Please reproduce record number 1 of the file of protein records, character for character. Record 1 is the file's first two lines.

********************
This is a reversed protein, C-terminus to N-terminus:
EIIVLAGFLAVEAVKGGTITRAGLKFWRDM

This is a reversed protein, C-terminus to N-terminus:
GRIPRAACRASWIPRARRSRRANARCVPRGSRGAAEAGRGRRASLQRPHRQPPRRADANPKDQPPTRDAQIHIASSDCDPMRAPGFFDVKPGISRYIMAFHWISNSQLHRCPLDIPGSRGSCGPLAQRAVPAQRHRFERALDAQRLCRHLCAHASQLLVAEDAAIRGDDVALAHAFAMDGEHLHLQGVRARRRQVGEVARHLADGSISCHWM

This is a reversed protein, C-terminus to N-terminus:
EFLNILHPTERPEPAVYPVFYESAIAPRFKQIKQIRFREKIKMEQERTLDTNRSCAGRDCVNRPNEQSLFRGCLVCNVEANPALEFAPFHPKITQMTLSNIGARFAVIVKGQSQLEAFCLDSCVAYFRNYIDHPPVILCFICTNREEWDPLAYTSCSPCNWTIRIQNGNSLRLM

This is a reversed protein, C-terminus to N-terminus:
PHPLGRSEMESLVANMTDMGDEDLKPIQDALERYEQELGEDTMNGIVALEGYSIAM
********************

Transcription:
This is a reversed protein, C-terminus to N-terminus:
EIIVLAGFLAVEAVKGGTITRAGLKFWRDM